Agencies will do well if they learn directly from the TV industry, the lesson being to encourage the production of more entertaining advertising. I think this is what brands need to, and will, start to revisit. You’ve got to engage your consumers if you want to be effective. It’s so obvious. Nobody watches TV breaks that are exclusively full of irritating ads. We learnt that many years ago and the message is going to undoubtedly re-emerge.

“Something that is often overlooked in direct mail is the play value – the physical, tactile nature of a mail piece.”

The future of advertising will be more creative; more engaging. We know this works. This is not some kind of vanity call, it’s about commercial good sense. You engage consumers, you entertain consumers, you sell to consumers and you keep them locked in to your brand.

If we can do this, if we can engage and enthuse our potential customers, all kinds of communication – from digital to mail – will have an incredibly bright future in the marketing world.

Effectiveness Week was an event 31 October – 04 November 2016, which brought together senior marketers and decision-makers from both agencies and clients. The week tackled some of the big questions around making marketing more accountable and enabling the discipline to deliver value to the business through foresight and evidence-based decision-making. You can browse the learnings and key content from the week here.

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“Just what the industry needs, great collaboration between clients and agencies on the topics that drive business growth.”

Bridget Angear, Joint Chief Strategy Officer at AMV BBDO

“It’s great to see the IPA in the UK bring the whole industry and particularly the trade bodies together to focus on effectiveness. This new Marketing Effectiveness initiative will enable people across the industry to work together to build on best practice.”

David Wheldon, Chief Marketing Officer, RBS

“Effectiveness is a team sport, so it was great to see the industry in the widest sense, come together. In an increasingly diverse and fragmented world, only by using all parts of the brain will we solve effectiveness challenges and design our campaigns to deliver short and long term value. That’s why what happens next is important – if the IPA can help facilitate progress on this with a long-term initiative around Marketing Effectiveness, we’ll definitely crack it.”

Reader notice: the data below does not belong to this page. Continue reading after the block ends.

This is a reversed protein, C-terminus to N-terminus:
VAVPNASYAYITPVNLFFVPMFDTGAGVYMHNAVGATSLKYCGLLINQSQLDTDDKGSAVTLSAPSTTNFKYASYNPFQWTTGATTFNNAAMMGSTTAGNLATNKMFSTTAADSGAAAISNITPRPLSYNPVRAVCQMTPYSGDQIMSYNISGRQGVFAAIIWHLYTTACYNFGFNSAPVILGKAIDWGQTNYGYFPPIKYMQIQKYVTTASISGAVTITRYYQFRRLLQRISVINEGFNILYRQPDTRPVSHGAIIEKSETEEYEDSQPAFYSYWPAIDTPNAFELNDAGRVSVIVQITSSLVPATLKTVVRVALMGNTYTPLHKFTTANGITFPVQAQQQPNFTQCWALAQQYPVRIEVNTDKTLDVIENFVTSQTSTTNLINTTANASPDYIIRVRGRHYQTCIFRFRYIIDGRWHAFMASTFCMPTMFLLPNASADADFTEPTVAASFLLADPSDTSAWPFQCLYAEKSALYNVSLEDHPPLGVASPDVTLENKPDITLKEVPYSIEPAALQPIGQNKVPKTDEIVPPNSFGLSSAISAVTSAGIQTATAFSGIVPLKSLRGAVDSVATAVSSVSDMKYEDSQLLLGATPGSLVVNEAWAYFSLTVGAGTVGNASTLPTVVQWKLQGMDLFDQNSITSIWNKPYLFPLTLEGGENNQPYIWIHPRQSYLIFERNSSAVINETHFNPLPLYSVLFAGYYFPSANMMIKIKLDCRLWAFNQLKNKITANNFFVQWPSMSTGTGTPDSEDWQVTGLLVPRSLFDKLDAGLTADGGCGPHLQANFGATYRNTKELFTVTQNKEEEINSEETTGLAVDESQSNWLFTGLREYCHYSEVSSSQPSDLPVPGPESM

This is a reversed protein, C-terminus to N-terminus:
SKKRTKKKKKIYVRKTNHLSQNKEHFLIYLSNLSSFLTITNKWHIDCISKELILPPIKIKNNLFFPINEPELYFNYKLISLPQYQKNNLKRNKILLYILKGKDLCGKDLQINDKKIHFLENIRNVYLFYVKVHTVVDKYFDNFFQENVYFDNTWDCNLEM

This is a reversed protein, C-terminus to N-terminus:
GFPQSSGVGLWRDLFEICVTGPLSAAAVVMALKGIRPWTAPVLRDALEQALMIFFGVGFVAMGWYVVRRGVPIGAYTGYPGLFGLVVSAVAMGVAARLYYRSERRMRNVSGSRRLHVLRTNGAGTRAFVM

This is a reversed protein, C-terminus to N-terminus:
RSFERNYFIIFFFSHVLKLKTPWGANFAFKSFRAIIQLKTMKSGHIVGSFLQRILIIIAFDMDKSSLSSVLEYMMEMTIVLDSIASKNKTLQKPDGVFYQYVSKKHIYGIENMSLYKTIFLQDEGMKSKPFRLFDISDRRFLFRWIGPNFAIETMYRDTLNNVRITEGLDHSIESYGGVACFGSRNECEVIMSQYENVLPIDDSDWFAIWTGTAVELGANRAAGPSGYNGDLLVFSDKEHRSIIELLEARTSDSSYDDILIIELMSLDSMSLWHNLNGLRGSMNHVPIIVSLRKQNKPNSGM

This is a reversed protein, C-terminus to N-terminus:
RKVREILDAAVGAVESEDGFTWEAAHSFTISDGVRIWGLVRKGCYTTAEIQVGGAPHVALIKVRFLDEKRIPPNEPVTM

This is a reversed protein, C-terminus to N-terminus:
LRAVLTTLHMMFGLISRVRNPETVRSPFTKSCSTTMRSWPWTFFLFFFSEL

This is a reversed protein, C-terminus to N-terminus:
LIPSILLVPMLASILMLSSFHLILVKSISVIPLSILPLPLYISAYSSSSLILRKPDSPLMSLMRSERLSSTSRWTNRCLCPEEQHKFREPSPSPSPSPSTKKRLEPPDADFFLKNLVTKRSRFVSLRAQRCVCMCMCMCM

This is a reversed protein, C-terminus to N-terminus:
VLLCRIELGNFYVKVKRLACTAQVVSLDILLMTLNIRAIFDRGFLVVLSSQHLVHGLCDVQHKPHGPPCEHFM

Bart Michels, Global CEO Kantar Added Value and Country Leader Kantar UK

“The time spent at #EffWeek was extraordinarily effective. It was great to hear the diverse views from all areas of the industry. All tied together with the common themes of accountability and effectiveness.”

Andrew Canter, Global CEO, BCMA

“It has been a privilege to be part of the inaugural Effectiveness Week. The agenda is one which we at O2 UK feel passionately about. To see and hear perspectives across the industry demonstrates how the breadth of marketing effectiveness is increasingly being valued within businesses. Data, insight, social, customer experience, test and learn, ROI, these are all fundamentals and were covered expansively at the event”.

Sandra Fazackerley, Marketing & Consumer, Telefónica UK Limited

“The full week of effectiveness events brought into clear focus the need for marketers to use data and insight to achieve the key business objectives of growth and profits. Marketers today are in a better position to quantify their knowledge of customers and measure the ability of investments in marketing to increase brand and shareholder value.”

Chris Combemale, Group CEO, DMA